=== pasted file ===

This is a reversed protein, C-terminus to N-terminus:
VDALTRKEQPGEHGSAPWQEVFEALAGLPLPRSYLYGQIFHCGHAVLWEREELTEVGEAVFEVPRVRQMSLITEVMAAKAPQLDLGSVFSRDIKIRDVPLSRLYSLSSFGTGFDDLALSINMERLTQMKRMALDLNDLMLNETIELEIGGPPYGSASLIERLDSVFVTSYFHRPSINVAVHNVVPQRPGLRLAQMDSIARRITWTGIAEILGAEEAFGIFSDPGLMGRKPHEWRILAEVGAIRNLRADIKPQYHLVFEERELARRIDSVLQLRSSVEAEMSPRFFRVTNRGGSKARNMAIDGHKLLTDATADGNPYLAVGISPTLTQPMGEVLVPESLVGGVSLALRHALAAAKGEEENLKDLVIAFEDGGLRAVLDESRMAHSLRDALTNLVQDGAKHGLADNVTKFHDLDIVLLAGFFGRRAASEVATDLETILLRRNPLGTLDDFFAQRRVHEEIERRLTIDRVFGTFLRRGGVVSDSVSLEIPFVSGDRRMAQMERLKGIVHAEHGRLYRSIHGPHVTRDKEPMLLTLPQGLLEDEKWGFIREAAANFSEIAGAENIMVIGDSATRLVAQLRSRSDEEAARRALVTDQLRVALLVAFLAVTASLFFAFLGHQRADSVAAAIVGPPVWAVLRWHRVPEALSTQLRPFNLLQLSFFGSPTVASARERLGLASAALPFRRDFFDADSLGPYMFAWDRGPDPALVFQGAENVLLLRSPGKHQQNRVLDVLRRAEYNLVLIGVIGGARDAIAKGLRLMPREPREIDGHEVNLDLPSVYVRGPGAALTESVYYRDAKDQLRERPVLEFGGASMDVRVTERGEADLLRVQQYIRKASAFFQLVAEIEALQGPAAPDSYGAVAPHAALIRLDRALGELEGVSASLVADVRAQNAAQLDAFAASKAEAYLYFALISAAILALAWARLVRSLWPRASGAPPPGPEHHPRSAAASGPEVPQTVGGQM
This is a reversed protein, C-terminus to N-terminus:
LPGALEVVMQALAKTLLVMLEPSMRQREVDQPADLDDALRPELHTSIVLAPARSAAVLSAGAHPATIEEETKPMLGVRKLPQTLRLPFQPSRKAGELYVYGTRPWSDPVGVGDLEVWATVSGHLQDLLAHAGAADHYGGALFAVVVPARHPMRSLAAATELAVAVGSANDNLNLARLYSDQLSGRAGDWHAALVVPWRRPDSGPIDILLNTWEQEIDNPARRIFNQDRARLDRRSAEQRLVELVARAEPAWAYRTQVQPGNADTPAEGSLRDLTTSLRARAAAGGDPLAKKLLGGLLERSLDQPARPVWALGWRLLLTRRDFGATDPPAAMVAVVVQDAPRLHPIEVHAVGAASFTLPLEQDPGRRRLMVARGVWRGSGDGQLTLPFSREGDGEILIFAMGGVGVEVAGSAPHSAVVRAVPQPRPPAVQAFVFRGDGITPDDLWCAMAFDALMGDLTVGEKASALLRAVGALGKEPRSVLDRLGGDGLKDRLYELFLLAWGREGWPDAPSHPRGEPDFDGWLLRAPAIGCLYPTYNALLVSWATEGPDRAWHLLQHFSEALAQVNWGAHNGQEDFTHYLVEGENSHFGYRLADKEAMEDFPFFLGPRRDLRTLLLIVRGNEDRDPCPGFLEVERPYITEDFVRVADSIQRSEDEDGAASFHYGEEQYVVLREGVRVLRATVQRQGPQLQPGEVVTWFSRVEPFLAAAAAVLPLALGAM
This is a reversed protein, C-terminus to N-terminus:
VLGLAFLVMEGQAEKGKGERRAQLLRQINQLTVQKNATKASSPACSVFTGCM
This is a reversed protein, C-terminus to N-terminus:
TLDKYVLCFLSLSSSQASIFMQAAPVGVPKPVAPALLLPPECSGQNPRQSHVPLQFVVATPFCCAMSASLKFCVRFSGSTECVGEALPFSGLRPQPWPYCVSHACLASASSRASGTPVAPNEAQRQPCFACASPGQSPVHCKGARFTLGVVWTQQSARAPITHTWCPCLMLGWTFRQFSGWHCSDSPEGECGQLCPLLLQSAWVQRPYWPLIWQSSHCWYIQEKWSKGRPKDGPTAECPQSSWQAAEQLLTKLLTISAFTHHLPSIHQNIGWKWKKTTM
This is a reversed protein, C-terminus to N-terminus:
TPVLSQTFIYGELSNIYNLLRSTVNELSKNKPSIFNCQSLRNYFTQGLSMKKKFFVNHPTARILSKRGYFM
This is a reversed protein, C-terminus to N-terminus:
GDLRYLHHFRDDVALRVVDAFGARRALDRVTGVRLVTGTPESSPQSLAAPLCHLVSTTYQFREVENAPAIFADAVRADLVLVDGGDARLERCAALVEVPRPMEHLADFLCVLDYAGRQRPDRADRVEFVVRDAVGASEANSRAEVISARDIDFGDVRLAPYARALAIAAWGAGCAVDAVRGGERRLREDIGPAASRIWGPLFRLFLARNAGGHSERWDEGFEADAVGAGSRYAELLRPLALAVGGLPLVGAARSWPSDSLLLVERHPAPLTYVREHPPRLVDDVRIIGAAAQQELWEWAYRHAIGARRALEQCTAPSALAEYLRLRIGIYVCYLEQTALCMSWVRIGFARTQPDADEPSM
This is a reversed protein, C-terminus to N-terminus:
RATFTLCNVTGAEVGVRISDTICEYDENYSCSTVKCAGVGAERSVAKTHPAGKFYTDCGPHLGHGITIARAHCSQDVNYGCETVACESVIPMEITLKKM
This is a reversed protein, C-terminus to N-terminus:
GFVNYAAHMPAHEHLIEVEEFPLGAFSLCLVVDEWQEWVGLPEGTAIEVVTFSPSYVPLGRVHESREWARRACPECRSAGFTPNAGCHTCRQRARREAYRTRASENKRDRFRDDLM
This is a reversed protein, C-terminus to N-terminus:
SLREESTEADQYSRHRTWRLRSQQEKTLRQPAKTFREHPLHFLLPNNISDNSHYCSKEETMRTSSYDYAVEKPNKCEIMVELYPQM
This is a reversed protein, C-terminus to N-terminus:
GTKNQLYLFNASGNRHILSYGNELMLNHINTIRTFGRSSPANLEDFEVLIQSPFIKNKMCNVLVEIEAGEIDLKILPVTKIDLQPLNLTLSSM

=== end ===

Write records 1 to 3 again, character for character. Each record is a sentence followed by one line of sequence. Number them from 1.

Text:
This is a reversed protein, C-terminus to N-terminus:
VDALTRKEQPGEHGSAPWQEVFEALAGLPLPRSYLYGQIFHCGHAVLWEREELTEVGEAVFEVPRVRQMSLITEVMAAKAPQLDLGSVFSRDIKIRDVPLSRLYSLSSFGTGFDDLALSINMERLTQMKRMALDLNDLMLNETIELEIGGPPYGSASLIERLDSVFVTSYFHRPSINVAVHNVVPQRPGLRLAQMDSIARRITWTGIAEILGAEEAFGIFSDPGLMGRKPHEWRILAEVGAIRNLRADIKPQYHLVFEERELARRIDSVLQLRSSVEAEMSPRFFRVTNRGGSKARNMAIDGHKLLTDATADGNPYLAVGISPTLTQPMGEVLVPESLVGGVSLALRHALAAAKGEEENLKDLVIAFEDGGLRAVLDESRMAHSLRDALTNLVQDGAKHGLADNVTKFHDLDIVLLAGFFGRRAASEVATDLETILLRRNPLGTLDDFFAQRRVHEEIERRLTIDRVFGTFLRRGGVVSDSVSLEIPFVSGDRRMAQMERLKGIVHAEHGRLYRSIHGPHVTRDKEPMLLTLPQGLLEDEKWGFIREAAANFSEIAGAENIMVIGDSATRLVAQLRSRSDEEAARRALVTDQLRVALLVAFLAVTASLFFAFLGHQRADSVAAAIVGPPVWAVLRWHRVPEALSTQLRPFNLLQLSFFGSPTVASARERLGLASAALPFRRDFFDADSLGPYMFAWDRGPDPALVFQGAENVLLLRSPGKHQQNRVLDVLRRAEYNLVLIGVIGGARDAIAKGLRLMPREPREIDGHEVNLDLPSVYVRGPGAALTESVYYRDAKDQLRERPVLEFGGASMDVRVTERGEADLLRVQQYIRKASAFFQLVAEIEALQGPAAPDSYGAVAPHAALIRLDRALGELEGVSASLVADVRAQNAAQLDAFAASKAEAYLYFALISAAILALAWARLVRSLWPRASGAPPPGPEHHPRSAAASGPEVPQTVGGQM
This is a reversed protein, C-terminus to N-terminus:
LPGALEVVMQALAKTLLVMLEPSMRQREVDQPADLDDALRPELHTSIVLAPARSAAVLSAGAHPATIEEETKPMLGVRKLPQTLRLPFQPSRKAGELYVYGTRPWSDPVGVGDLEVWATVSGHLQDLLAHAGAADHYGGALFAVVVPARHPMRSLAAATELAVAVGSANDNLNLARLYSDQLSGRAGDWHAALVVPWRRPDSGPIDILLNTWEQEIDNPARRIFNQDRARLDRRSAEQRLVELVARAEPAWAYRTQVQPGNADTPAEGSLRDLTTSLRARAAAGGDPLAKKLLGGLLERSLDQPARPVWALGWRLLLTRRDFGATDPPAAMVAVVVQDAPRLHPIEVHAVGAASFTLPLEQDPGRRRLMVARGVWRGSGDGQLTLPFSREGDGEILIFAMGGVGVEVAGSAPHSAVVRAVPQPRPPAVQAFVFRGDGITPDDLWCAMAFDALMGDLTVGEKASALLRAVGALGKEPRSVLDRLGGDGLKDRLYELFLLAWGREGWPDAPSHPRGEPDFDGWLLRAPAIGCLYPTYNALLVSWATEGPDRAWHLLQHFSEALAQVNWGAHNGQEDFTHYLVEGENSHFGYRLADKEAMEDFPFFLGPRRDLRTLLLIVRGNEDRDPCPGFLEVERPYITEDFVRVADSIQRSEDEDGAASFHYGEEQYVVLREGVRVLRATVQRQGPQLQPGEVVTWFSRVEPFLAAAAAVLPLALGAM
This is a reversed protein, C-terminus to N-terminus:
VLGLAFLVMEGQAEKGKGERRAQLLRQINQLTVQKNATKASSPACSVFTGCM